‘We’re plugging away’: How the Prison Education Project keeps working during the pandemic
Trevor Sangrey normally runs discussion-based classes. This means small group conversations, mid-semester presentations and witnessing the “funky dynamics” that take place within a classroom setting. But Sangrey couldn’t teach their normal discussion based class this past semester. Instead, they had to teach class through pre-recorded videos, a 500-page course reader and loads of emails.
“I don’t like lecturing,” Sangrey says of their class titled “U.S. Social Movements.” “I thought making those videos was hideous. I’d much rather talk to someone than write emails. Emails also are hideous.”
Sangrey, who is an assistant dean of Arts & Sciences and lecturer in Women, Gender, and Sexuality Studies, didn’t have a choice. That’s because they were teaching the 2020 summer semester at Missouri Eastern Correctional Center (MECC) as a part of the Washington University Prison Education Project (PEP).
In a normal year, PEP instructors make the 35-minute drive southwest to Pacific, Mo. where they conduct in-person class, put together study hall sessions and even organize clubs. In lieu of other work, the 35 students enrolled in the program spend their time working towards associate and bachelor’s degrees. “It was just like being on the campus of a university,” said former PEP student Kevin Hammerschmidt, who is now finishing his degree at the University College.
But when COVID-19 hit, the prison completely shut down. The students couldn’t see their families, let alone teachers from PEP.
Luckily, every incarcerated individual at MECC, and in the Missouri Department of Corrections, receives a JPay tablet to download music, play games, watch videos and read books. PEP students also have access to a Canvas-like system called Lantern (“It can do one-tenth of what Canvas can do,” says PEP Co-Director Robert Henke), which was first rolled out in the fall of 2019. With this platform, teachers have had the ability to upload videos, write assignments, administer quizzes and email students.
PEP organizers initially hoped Lantern would complement their in-person classroom work. But shortly after the emergence of COVID, the tablets became their main source of learning–making PEP unique amongst other prison education programs across the country. Without the same technology, these programs were forced to mail packets of coursework to students. Some have paused their programs altogether.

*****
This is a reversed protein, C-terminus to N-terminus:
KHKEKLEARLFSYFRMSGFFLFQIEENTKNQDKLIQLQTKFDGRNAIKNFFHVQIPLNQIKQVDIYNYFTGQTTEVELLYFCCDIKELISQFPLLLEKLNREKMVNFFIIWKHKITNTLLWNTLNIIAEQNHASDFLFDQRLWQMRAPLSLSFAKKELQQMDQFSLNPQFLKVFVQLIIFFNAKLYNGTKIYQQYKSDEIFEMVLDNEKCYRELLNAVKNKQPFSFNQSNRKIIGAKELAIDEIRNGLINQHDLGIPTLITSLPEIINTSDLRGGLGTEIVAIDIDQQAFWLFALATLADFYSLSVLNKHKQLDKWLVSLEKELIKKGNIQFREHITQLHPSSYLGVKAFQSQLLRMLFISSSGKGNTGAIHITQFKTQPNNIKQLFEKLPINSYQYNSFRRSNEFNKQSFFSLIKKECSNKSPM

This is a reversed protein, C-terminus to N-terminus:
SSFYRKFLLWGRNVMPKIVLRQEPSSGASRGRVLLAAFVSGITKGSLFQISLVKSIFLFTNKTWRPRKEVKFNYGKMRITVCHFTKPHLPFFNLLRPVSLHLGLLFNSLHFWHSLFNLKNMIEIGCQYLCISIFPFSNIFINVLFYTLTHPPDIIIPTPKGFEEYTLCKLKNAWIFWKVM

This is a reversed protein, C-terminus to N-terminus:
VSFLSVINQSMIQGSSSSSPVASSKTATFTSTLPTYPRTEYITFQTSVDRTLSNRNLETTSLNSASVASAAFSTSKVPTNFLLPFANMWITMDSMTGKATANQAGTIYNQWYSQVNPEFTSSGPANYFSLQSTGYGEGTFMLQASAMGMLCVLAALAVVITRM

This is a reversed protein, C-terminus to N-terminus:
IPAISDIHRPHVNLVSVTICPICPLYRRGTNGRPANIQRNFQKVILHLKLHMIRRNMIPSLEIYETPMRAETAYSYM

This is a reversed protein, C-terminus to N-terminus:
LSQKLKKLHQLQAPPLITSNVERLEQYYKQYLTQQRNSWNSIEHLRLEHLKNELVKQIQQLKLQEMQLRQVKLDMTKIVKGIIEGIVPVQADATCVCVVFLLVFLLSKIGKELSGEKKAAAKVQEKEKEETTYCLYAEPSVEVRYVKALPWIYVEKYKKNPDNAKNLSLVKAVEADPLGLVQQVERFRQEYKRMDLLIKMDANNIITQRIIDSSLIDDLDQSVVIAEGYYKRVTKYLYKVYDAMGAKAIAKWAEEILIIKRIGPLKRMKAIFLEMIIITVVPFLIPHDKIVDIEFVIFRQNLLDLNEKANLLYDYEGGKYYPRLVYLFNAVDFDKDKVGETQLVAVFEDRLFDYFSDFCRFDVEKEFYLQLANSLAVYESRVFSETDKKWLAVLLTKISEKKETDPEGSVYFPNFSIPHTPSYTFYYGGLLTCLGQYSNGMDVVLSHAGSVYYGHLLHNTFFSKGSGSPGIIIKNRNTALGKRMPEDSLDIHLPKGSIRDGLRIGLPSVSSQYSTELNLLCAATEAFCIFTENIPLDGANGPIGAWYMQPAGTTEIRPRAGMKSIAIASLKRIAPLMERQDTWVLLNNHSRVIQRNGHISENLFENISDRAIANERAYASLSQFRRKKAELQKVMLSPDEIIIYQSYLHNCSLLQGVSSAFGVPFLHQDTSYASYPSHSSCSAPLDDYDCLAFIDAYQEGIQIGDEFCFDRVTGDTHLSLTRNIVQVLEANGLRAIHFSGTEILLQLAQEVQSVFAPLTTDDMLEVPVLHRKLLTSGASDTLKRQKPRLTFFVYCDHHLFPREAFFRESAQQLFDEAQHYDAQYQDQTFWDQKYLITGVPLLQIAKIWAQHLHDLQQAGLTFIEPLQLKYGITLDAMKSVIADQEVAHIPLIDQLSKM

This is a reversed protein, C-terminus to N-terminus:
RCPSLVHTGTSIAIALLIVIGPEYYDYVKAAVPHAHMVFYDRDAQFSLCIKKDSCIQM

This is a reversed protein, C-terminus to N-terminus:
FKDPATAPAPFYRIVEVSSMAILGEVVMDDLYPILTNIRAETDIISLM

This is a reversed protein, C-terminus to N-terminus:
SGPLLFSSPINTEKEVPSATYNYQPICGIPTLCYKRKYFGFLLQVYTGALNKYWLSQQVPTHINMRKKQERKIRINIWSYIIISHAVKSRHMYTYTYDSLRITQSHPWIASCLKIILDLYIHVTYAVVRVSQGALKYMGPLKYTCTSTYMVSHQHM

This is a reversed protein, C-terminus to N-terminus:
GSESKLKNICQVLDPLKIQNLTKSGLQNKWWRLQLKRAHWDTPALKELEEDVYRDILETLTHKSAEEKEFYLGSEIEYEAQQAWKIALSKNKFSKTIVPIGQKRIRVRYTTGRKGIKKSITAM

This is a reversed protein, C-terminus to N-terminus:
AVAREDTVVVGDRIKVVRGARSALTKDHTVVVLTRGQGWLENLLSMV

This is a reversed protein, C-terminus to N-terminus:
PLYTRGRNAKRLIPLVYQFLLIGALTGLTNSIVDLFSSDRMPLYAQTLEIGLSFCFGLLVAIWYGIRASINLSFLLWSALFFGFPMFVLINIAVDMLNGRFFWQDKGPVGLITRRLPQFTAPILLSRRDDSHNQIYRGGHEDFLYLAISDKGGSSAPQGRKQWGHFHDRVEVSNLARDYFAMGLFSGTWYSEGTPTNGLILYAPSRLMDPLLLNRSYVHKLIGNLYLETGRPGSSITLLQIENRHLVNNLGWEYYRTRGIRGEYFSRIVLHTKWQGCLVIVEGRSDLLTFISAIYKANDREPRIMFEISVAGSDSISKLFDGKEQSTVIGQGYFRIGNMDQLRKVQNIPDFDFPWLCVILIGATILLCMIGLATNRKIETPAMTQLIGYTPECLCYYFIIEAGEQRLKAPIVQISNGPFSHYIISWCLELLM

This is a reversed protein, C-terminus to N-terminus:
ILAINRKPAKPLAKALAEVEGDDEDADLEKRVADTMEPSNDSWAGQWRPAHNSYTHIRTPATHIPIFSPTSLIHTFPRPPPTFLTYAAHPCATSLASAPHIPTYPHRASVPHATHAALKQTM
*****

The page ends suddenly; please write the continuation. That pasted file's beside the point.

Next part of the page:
“I don’t mean to brag,” Henke says, “but very few other college prison programs were able to continue classes… we sort of have been the model in a way.”
Even with the tablets, PEP has faced a mountain of challenges. The tablets have limited storage space, requiring professors to record shorter videos. Emails can only go one-way, making a discussion board impossible. And students do not have access to WiFi, forcing them to upload their content through the sole kiosk machine that resides in their 60-person wings. As a result, a simple email exchange may take days to finish.
Despite the struggles, Hammerschmidt has seen some positives in the fully virtual semester.
“I think that if you think about it, there’s guys who are using these tablets who have never even been on a computer before,” he says. “They don’t know what a smartphone is. They’ve been locked up for the past 20 to 25 years and they had no access to that. They’re learning some computer skills through the tablets, they’re learning how to navigate through them.”
Some teachers, like Sangrey, found creative ways to work around the technology and foster a discussion-based class. Throughout the summer, Sangrey would record two to three videos per week to provide contextual information. Then after doing reading, usually 75 to 110 pages per week, Sangrey asked the students to organize themselves into three or four person discussion groups within the prison.